# [SOLVED] help with a derivative

• Jan 17th 2008, 08:46 AM
Discalculiated
[SOLVED] help with a derivative
ok, I'm in calc. concepts and I have two questions. Help with either would be greatly appreciated.

1)
Find an equation for the tangent line to f(x) = [-(6+3x^2)/x)] at (2, -9)
I know that the answer is 3x + 2y = -12 I just can't find it! I shouldn't have any problem finding the actual tan line, it's the derivatibe that I'm having trouble with.

I tried using quotient rule and this is what I got:

(-x)(-6x) - (-1)(6 + 3x^2)
------------------------- =
x^2

6x^2 + 6 + 3x^2
----------------------- =
x^2

9x^2 + 6
---------
x^2

which I don't think is right?

2) Find the derivative of
y = -6 - (1/x)
----------
X + 5

yikes! We don't have anything like this in the text, he just kind of snuck it in on the test and I'm trying to figure it out. The answer is:
6x^2 + 2x + 5
--------------
x^2(x+5)^2
• Jan 17th 2008, 11:30 AM
Peritus
$\displaystyle f(x) = - \frac{{6 + 3x^2 }}{x}$

if you choose to use the quotient rule:

$\displaystyle \begin{array}{l} f(x) = \frac{{g(x)}}{{w(x)}} \\ f' (x) = \frac{{g' (x)w(x) - g(x)w' (x)}}{{w^2 (x)}} \\ \end{array}$

in our case:

$\displaystyle \begin{array}{l} g(x) = - 6 - 3x^2 - > g'(x) = - 6x \\ w(x) = x - > w'(x) = 1 \\ \end{array}$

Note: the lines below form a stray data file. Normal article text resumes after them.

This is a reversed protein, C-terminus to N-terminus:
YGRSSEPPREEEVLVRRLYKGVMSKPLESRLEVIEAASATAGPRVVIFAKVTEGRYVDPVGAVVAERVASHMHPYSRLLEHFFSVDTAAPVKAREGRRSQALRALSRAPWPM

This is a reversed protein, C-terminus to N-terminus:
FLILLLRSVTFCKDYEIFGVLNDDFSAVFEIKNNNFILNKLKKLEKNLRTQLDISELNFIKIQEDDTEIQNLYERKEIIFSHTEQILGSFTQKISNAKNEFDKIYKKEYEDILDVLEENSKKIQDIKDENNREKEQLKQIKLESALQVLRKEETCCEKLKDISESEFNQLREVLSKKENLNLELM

thus:

$\displaystyle f(x) = \frac{{ - 6x^2 + 6 + 3x^2 }}{{x^2 }} = - 3 + \frac{6}{{x^2 }}$

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First I'd suggest that you don't get fixated on finding special formulas for everything. The trick is to express the function in a convinient form and use the product rule.

$\displaystyle y(x) = \frac{{ - 6 - {\raise0.7ex\hbox{$1$} \!\mathord{\left/ {\vphantom {1 x}}\right.\kern-\nulldelimiterspace} \!\lower0.7ex\hbox{$x$}}}}{{x + 5}} = - \left( {6 + \frac{1}{x}} \right) \cdot \left( {\frac{1}{{x + 5}}} \right)$

$\displaystyle \begin{array}{l} y'(x) = - \left( {\frac{1}{{x + 5}}} \right) \cdot \frac{d}{{dx}}\left( {6 + \frac{1}{x}} \right) - \left( {6 + \frac{1}{x}} \right)\frac{d}{{dx}}\left( {\frac{1}{{x + 5}}} \right) = \\ = \frac{1}{{x^2 }} \cdot \left( {\frac{1}{{x + 5}}} \right) + \left( {6 + \frac{1}{x}} \right) \cdot \left( {\frac{1}{{(x + 5)^2 }}} \right) \\ \end{array}$

$\displaystyle \begin{array}{l} = \frac{1}{{(x + 5)x^2 }} + \frac{{6x + 1}}{{(x + 5)^2 x}} \\ {\rm common}\;{\rm denominator} \\ {\rm = }\frac{{{\rm x + 5 + 6x}^{\rm 2} + x}}{{x^2 (x + 5)^2 }} = \frac{{{\rm 6x}^{\rm 2} + 2x + 5}}{{x^2 (x + 5)^2 }} \\ \end{array}$
• Jan 18th 2008, 09:34 PM
kalagota
after getting the correct answer in the first one, which is

$\displaystyle f'(x)=-3 + \frac{6}{x^2}$ = slope of the tangent line), all you have to do is to substitute x=2, and you'll get the slope of the line and just use the point-slope form to get the line..

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there are many ways to attack the problem..
just do the one you think you are good at..